LONDON, Nov 14 - The Commercial Real Estate Financial
Council Europe has finalised its version of best practice in
European CMBS, dubbed "CMBS 2.0", in an attempt to curb some of
the wilder pre-crisis practices that have resulted in chaotic
restructurings in several deals.
CREFC Europe circulated a draft set of principles at the end
of July for market comment with a deadline for the end of
September, and the principles were launched at the CREFC Europe
Autumn Conference on Wednesday morning.
The CMBS market in Europe has been virtually dead since the
crisis, with only four new deals. The gap in pricing between
banks' balance sheet lending and CMBS execution is the main
culprit, but this has been exacerbated by unpredictable
performance and poor transparency in some outstanding deals.
Structural features like long-dated swaps and interest-only
notes have meant some sponsoring investment banks continued to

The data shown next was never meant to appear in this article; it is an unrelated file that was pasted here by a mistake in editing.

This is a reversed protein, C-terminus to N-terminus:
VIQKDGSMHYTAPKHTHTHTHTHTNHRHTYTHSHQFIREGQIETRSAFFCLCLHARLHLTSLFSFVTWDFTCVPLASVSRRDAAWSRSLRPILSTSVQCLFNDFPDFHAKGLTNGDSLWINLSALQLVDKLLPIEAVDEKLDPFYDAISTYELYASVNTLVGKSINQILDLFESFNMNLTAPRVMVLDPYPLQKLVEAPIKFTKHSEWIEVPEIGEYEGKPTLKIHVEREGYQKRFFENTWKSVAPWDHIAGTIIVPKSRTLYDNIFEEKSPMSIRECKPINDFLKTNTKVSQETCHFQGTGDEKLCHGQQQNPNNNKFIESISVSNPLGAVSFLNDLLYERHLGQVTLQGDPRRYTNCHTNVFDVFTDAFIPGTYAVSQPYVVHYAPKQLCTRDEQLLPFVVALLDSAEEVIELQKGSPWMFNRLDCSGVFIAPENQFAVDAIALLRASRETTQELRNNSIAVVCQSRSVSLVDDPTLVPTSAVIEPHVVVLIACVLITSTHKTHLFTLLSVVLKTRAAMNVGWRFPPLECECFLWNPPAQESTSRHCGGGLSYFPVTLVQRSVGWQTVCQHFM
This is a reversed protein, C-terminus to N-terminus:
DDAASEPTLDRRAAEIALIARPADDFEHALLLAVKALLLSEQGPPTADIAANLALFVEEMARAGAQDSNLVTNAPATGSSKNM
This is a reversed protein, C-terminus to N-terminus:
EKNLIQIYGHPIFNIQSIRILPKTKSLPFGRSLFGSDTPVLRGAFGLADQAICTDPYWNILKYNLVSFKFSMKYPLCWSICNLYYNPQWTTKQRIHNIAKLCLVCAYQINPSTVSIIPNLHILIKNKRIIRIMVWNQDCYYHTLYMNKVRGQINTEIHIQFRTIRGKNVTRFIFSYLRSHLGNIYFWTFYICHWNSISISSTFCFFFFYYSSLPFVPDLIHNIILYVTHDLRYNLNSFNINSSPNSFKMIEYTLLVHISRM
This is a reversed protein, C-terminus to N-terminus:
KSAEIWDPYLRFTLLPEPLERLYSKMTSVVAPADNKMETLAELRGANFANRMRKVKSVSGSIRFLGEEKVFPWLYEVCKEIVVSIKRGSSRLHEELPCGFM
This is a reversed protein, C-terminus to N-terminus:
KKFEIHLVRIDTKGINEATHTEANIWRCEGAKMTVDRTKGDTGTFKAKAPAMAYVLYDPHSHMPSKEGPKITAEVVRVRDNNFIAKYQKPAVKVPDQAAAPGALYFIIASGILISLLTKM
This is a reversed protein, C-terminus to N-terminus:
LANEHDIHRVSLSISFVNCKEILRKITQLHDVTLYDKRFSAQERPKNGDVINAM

get paid, even as noteholders take losses on deals.
Issues around control rights have also thrown up problems.
Typically the most junior class of CMBS notes that is in the
money gets to appoint a special servicer, but inconsistent
valuations, documentary oversights and tie-ups between junior
lenders and servicers have allowed some deals to stall.
CMBS 2.0 sets out preferred deal structures and best
practices, but it is not a prescriptive template - and there is
no formal labelling process. Instead, it is hoped that it will
be adopted as a set of general market standards.
"It will ultimately be a matter for market participants to
decide whether or not to endorse them by applying them to
transactions," says the preamble to the guidelines.
It deals with six main topics areas: investor disclosure,
revenue extraction, investor identification and discussion, the
role of transaction counterparties, and CMBS structural
The CMBS deals that have been structured post-crisis have
typically featured some, but not all of the CMBS 2.0
Deutsche Bank's DECO 2011-CSPK, a securitisation of the
senior loan in the Chiswick Park office complex and the first
post-crisis deal, includes enhanced investor disclosure and much
greater clarity of the role of deal counterparties, but also
features a class X - a controversial feature allowing the
structuring bank to monetise excess spread in the deal.
Full details of the recommendations can be found on the
CREFC Europe website.
(Reporting by Owen Sanderson; Editing by Alex Chambers and